Each City Council member appoints a community member.

Commission on Homelessness

  • Vacancies: 1 of 9 seats
  • Terms ending soon: 2
  • Term length: 3 years 

In 2018, Oakland voters passed Measure W, the Vacant Property Tax, which funds homeless services and illegal dumping cleanup. And in 2020, Oakland voters approved Measure Q, a parcel tax to pay for park maintenance, homeless services, and improvements to water quality and trash collection services. 

The Commission on Homelessness oversees the city’s use of revenue generated by Measure W and Measure Q. It also makes policy recommendations to the City Council on strategies to remedy homelessness. 

The commission consists of nine members, no less than half of whom must be residents of heavily impacted neighborhoods. Additionally, two members must be currently or formerly unhoused or low-income, and three must have expertise in homeless services or housing. One member must have financial expertise. 

Public Art Advisory Committee

  • Vacancies: 4 of 9 seats
  • Terms ending soon: 1
  • Term length: 3 years

In 1989, the city of Oakland adopted a Public Art Ordinance that raised money for the installation of sculptures, murals, and other artwork around the city. 

The Public Art Advisory Committee advises the city administrator, mayor, and City Council on all matters relating to public art in Oakland and works with staff to develop program policies and approve projects. 

The Committee is made up of nine members who are appointed by the mayor and approved by the City Council. 

Planning Commission

  • Vacancies: 1 of 7 seats
  • Terms expired: 0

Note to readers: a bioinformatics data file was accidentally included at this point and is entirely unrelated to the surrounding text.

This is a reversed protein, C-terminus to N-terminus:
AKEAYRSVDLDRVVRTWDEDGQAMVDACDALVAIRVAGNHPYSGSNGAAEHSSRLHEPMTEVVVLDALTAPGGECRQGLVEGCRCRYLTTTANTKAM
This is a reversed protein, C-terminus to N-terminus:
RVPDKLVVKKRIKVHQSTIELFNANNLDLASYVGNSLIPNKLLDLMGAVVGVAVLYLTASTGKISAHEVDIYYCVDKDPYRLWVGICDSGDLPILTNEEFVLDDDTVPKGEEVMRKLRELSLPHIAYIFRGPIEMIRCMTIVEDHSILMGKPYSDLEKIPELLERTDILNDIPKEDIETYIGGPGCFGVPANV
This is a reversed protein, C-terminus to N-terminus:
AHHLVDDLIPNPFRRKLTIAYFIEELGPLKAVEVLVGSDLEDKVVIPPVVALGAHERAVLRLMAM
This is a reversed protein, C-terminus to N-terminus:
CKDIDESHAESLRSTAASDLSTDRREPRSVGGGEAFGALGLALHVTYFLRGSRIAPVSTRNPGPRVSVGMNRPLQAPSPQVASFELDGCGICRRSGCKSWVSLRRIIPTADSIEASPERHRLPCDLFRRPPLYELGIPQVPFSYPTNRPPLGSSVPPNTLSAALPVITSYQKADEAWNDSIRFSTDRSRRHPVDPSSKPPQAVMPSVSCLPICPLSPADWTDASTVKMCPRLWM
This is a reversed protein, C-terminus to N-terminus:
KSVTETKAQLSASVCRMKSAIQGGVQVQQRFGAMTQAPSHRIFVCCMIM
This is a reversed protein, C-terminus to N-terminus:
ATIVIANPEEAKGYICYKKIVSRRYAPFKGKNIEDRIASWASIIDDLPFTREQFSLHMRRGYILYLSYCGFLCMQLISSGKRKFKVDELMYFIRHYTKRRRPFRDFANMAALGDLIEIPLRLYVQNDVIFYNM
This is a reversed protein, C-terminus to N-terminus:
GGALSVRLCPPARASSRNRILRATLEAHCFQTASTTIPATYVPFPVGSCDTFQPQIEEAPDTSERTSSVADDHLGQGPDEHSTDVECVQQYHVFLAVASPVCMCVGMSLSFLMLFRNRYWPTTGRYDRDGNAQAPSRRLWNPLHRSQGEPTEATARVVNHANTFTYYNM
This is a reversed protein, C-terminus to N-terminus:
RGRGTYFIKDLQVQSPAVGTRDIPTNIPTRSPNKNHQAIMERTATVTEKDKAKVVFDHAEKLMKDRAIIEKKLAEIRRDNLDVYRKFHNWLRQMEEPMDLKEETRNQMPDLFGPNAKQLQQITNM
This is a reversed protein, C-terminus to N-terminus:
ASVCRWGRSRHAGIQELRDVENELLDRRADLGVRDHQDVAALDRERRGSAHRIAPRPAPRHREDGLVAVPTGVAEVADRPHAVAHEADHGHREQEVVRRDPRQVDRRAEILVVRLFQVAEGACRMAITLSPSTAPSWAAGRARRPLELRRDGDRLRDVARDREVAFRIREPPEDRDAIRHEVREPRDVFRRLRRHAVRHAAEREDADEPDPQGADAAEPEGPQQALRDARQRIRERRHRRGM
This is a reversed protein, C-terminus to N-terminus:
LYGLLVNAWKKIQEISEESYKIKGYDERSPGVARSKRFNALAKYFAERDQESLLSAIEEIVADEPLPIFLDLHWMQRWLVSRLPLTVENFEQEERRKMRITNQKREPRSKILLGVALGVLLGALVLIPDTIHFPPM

• Term length: 3 years

The planning commission supports the growth of Oakland by reviewing development and preservation plans and advises the City Council on land use and environmental concerns. It holds public hearings to get resident feedback on developer’s plans, and it has the power to approve or reject specific projects depending on whether or not they comply with Oakland’s zoning and other rules. The commission also holds hearings to consider appeals against development projects.

Privacy Advisory Commission

  • Vacancies: 1 of 9 seats
  • Terms expired: 0
  • Term length: 3 years

The Privacy Advisory Commission provides advice and technical assistance on how to protect Oaklanders’ privacy as it relates to the City’s use of surveillance equipment and other technology that stores our data. The commission also provides analysis to the City Council on pending legislation relevant to the city’s purchase and/or use of surveillance technology and data storage.

Commission on Persons with Disabilities

  • Vacancies: 3 of 11 seats
  • Terms ending soon: 1
  • Term length: 3 years

The Commission on Persons with Disabilities, established in 1980, represents the concerns of the disability community and helps set policies that integrate people with disabilities into all aspects of life in the community. The majority of the group’s members should be persons within the disabled community.

Ayla Burnett is a narrative writer and investigative reporter covering climate science, food and environmental justice in the Bay Area. She received her masters from UC Berkeley's Graduate School of Journalism in May 2023, and was a UC Berkeley food justice reporting fellow at The Oaklandside/Nosh in the summer of 2023. Her stories have also been published in Berkeleyside, the Point Reyes Light, and more.